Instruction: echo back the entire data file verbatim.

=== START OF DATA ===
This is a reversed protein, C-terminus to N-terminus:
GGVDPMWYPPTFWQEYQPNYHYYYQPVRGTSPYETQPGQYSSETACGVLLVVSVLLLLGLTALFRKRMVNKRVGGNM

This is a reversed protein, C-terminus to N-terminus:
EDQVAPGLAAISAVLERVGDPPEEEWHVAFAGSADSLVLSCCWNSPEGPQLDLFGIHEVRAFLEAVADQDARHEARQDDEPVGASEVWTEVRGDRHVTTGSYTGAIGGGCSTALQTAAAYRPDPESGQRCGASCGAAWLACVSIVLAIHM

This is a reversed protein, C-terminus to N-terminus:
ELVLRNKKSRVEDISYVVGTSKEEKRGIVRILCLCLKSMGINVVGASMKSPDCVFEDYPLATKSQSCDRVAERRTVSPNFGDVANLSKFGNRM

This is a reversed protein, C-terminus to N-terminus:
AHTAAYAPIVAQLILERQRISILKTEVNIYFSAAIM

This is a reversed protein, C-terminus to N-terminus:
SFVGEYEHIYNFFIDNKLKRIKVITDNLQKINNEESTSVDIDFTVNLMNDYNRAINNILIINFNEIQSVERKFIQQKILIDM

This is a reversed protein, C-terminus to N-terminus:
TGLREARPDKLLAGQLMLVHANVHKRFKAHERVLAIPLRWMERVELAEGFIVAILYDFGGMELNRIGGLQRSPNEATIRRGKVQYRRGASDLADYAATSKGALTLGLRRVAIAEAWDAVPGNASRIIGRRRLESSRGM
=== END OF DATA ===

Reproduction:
This is a reversed protein, C-terminus to N-terminus:
GGVDPMWYPPTFWQEYQPNYHYYYQPVRGTSPYETQPGQYSSETACGVLLVVSVLLLLGLTALFRKRMVNKRVGGNM

This is a reversed protein, C-terminus to N-terminus:
EDQVAPGLAAISAVLERVGDPPEEEWHVAFAGSADSLVLSCCWNSPEGPQLDLFGIHEVRAFLEAVADQDARHEARQDDEPVGASEVWTEVRGDRHVTTGSYTGAIGGGCSTALQTAAAYRPDPESGQRCGASCGAAWLACVSIVLAIHM

This is a reversed protein, C-terminus to N-terminus:
ELVLRNKKSRVEDISYVVGTSKEEKRGIVRILCLCLKSMGINVVGASMKSPDCVFEDYPLATKSQSCDRVAERRTVSPNFGDVANLSKFGNRM

This is a reversed protein, C-terminus to N-terminus:
AHTAAYAPIVAQLILERQRISILKTEVNIYFSAAIM

This is a reversed protein, C-terminus to N-terminus:
SFVGEYEHIYNFFIDNKLKRIKVITDNLQKINNEESTSVDIDFTVNLMNDYNRAINNILIINFNEIQSVERKFIQQKILIDM

This is a reversed protein, C-terminus to N-terminus:
TGLREARPDKLLAGQLMLVHANVHKRFKAHERVLAIPLRWMERVELAEGFIVAILYDFGGMELNRIGGLQRSPNEATIRRGKVQYRRGASDLADYAATSKGALTLGLRRVAIAEAWDAVPGNASRIIGRRRLESSRGM